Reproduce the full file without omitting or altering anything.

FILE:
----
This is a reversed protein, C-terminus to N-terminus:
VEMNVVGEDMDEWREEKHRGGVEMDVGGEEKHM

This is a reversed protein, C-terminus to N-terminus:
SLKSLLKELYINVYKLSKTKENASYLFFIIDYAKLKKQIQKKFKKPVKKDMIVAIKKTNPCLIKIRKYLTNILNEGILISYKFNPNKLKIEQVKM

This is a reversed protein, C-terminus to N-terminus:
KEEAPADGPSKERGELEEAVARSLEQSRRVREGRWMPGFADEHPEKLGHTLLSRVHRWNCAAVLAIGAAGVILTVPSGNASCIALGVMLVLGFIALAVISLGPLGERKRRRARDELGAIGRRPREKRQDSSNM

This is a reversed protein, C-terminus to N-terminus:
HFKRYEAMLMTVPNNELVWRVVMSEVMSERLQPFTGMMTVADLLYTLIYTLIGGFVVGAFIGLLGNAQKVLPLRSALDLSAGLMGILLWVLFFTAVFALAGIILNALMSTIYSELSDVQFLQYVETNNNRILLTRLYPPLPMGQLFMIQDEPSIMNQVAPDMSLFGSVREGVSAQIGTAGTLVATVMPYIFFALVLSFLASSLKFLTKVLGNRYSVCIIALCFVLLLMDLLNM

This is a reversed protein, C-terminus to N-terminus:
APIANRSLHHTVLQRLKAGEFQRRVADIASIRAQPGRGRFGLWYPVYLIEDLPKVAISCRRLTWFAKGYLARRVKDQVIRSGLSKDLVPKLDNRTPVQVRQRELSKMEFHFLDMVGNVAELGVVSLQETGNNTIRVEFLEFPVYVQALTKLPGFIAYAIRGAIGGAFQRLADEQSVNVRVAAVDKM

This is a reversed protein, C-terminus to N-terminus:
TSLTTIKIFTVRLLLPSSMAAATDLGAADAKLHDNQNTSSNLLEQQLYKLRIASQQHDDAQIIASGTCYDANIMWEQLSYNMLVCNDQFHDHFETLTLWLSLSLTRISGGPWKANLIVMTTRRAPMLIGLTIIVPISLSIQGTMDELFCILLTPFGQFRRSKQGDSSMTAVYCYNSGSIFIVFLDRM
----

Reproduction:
This is a reversed protein, C-terminus to N-terminus:
VEMNVVGEDMDEWREEKHRGGVEMDVGGEEKHM

This is a reversed protein, C-terminus to N-terminus:
SLKSLLKELYINVYKLSKTKENASYLFFIIDYAKLKKQIQKKFKKPVKKDMIVAIKKTNPCLIKIRKYLTNILNEGILISYKFNPNKLKIEQVKM

This is a reversed protein, C-terminus to N-terminus:
KEEAPADGPSKERGELEEAVARSLEQSRRVREGRWMPGFADEHPEKLGHTLLSRVHRWNCAAVLAIGAAGVILTVPSGNASCIALGVMLVLGFIALAVISLGPLGERKRRRARDELGAIGRRPREKRQDSSNM

This is a reversed protein, C-terminus to N-terminus:
HFKRYEAMLMTVPNNELVWRVVMSEVMSERLQPFTGMMTVADLLYTLIYTLIGGFVVGAFIGLLGNAQKVLPLRSALDLSAGLMGILLWVLFFTAVFALAGIILNALMSTIYSELSDVQFLQYVETNNNRILLTRLYPPLPMGQLFMIQDEPSIMNQVAPDMSLFGSVREGVSAQIGTAGTLVATVMPYIFFALVLSFLASSLKFLTKVLGNRYSVCIIALCFVLLLMDLLNM

This is a reversed protein, C-terminus to N-terminus:
APIANRSLHHTVLQRLKAGEFQRRVADIASIRAQPGRGRFGLWYPVYLIEDLPKVAISCRRLTWFAKGYLARRVKDQVIRSGLSKDLVPKLDNRTPVQVRQRELSKMEFHFLDMVGNVAELGVVSLQETGNNTIRVEFLEFPVYVQALTKLPGFIAYAIRGAIGGAFQRLADEQSVNVRVAAVDKM

This is a reversed protein, C-terminus to N-terminus:
TSLTTIKIFTVRLLLPSSMAAATDLGAADAKLHDNQNTSSNLLEQQLYKLRIASQQHDDAQIIASGTCYDANIMWEQLSYNMLVCNDQFHDHFETLTLWLSLSLTRISGGPWKANLIVMTTRRAPMLIGLTIIVPISLSIQGTMDELFCILLTPFGQFRRSKQGDSSMTAVYCYNSGSIFIVFLDRM